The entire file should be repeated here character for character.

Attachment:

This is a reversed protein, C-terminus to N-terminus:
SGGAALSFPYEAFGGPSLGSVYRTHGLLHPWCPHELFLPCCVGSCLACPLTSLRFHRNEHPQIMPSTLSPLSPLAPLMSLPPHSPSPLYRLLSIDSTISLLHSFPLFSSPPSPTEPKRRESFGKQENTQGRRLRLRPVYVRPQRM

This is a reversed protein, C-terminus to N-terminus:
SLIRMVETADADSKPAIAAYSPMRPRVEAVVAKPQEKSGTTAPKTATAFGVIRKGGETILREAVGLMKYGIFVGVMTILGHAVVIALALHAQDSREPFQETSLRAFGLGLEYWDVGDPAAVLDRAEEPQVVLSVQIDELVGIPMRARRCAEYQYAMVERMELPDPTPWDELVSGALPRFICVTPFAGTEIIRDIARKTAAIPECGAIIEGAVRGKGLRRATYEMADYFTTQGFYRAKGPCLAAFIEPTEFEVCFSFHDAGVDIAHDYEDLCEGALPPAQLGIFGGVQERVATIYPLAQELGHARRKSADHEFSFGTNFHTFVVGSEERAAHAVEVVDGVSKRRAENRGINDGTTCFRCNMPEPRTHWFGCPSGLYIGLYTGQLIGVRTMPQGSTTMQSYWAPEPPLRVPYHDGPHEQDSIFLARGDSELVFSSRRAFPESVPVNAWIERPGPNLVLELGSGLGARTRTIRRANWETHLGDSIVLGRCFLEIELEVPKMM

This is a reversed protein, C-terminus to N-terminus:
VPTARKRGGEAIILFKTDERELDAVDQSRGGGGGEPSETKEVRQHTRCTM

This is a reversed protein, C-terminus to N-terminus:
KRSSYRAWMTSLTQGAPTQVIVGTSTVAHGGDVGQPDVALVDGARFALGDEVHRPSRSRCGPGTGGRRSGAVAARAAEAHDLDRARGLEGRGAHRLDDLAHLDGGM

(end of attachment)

This is a reversed protein, C-terminus to N-terminus:
SGGAALSFPYEAFGGPSLGSVYRTHGLLHPWCPHELFLPCCVGSCLACPLTSLRFHRNEHPQIMPSTLSPLSPLAPLMSLPPHSPSPLYRLLSIDSTISLLHSFPLFSSPPSPTEPKRRESFGKQENTQGRRLRLRPVYVRPQRM

This is a reversed protein, C-terminus to N-terminus:
SLIRMVETADADSKPAIAAYSPMRPRVEAVVAKPQEKSGTTAPKTATAFGVIRKGGETILREAVGLMKYGIFVGVMTILGHAVVIALALHAQDSREPFQETSLRAFGLGLEYWDVGDPAAVLDRAEEPQVVLSVQIDELVGIPMRARRCAEYQYAMVERMELPDPTPWDELVSGALPRFICVTPFAGTEIIRDIARKTAAIPECGAIIEGAVRGKGLRRATYEMADYFTTQGFYRAKGPCLAAFIEPTEFEVCFSFHDAGVDIAHDYEDLCEGALPPAQLGIFGGVQERVATIYPLAQELGHARRKSADHEFSFGTNFHTFVVGSEERAAHAVEVVDGVSKRRAENRGINDGTTCFRCNMPEPRTHWFGCPSGLYIGLYTGQLIGVRTMPQGSTTMQSYWAPEPPLRVPYHDGPHEQDSIFLARGDSELVFSSRRAFPESVPVNAWIERPGPNLVLELGSGLGARTRTIRRANWETHLGDSIVLGRCFLEIELEVPKMM

This is a reversed protein, C-terminus to N-terminus:
VPTARKRGGEAIILFKTDERELDAVDQSRGGGGGEPSETKEVRQHTRCTM

This is a reversed protein, C-terminus to N-terminus:
KRSSYRAWMTSLTQGAPTQVIVGTSTVAHGGDVGQPDVALVDGARFALGDEVHRPSRSRCGPGTGGRRSGAVAARAAEAHDLDRARGLEGRGAHRLDDLAHLDGGM